Erected in 1922, below the column which lists the name of the fallen of World War I, stands an orphan in bronze pointing to an inscription ‘Maudite soit la guerre’ (war be damned, or cursed be war.) Feelings ran so high that the memorial was not officially inaugurated until 1990. Soldiers at the nearby La Courtine army camp were under orders to turn their heads when they walked past. The designer, Monsieur Duburgt, a local cabinet maker, said at the time, “Rather than a Poilu, I wanted to translate a cry of the heart. So I drew an orphan, dressed in school uniform, pointing to this inscription engraved in the stone and which was then on everyone’s lips: “Cursed be the war!” (Poilu is an informal term for a French World War I infantryman, meaning, literally, hairy one.) Among the 63 names engraved in gold letters on a white marble plaque are five children.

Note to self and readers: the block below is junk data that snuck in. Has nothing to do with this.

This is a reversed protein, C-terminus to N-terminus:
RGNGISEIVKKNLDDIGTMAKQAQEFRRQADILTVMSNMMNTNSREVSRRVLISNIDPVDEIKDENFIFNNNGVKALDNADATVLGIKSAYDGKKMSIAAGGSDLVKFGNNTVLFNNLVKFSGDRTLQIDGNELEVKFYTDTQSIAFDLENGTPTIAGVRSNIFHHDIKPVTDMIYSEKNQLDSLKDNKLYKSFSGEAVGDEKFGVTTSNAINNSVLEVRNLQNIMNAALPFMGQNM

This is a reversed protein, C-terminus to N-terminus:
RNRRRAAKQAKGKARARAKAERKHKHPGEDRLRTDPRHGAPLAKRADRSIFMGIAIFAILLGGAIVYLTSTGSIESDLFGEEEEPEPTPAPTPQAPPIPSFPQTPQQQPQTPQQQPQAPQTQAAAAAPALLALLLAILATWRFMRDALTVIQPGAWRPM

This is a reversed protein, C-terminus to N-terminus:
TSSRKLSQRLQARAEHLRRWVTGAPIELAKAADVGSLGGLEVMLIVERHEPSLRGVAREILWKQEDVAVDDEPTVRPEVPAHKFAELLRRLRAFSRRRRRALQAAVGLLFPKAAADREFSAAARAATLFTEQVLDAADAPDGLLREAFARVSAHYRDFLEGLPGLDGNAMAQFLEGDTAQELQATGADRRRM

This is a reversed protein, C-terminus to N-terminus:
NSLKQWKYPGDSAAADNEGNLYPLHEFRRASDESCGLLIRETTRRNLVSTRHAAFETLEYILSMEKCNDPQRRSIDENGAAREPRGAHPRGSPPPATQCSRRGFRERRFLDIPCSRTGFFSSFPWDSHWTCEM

The grave of Félix Baudy, shot to make an example of in 1915 and “rehabilitated” in 1935, is in the nearby town of Royère-de-Vassivière. His Masonic brothers installed a plaque on his grave, which says, “Maudite soit la guerre – Maudits soient ses bourreaux – Baudy n’est pas un lâche – Mais un martyr.” (“Cursed be the war – Cursed be his executioners – Baudy is not a coward – But a martyr.”) On Armistace Day, November 11, a joint ceremony is held at both sites. During the ceremony participants sing La Chanson de Craonne (The Song of Craonne), an anti-military song of World War I. It is sometimes known by the first line of the chorus, Adieu la vie (Goodbye to life.) The video below is from the film “Oh, What a Lovely War!”

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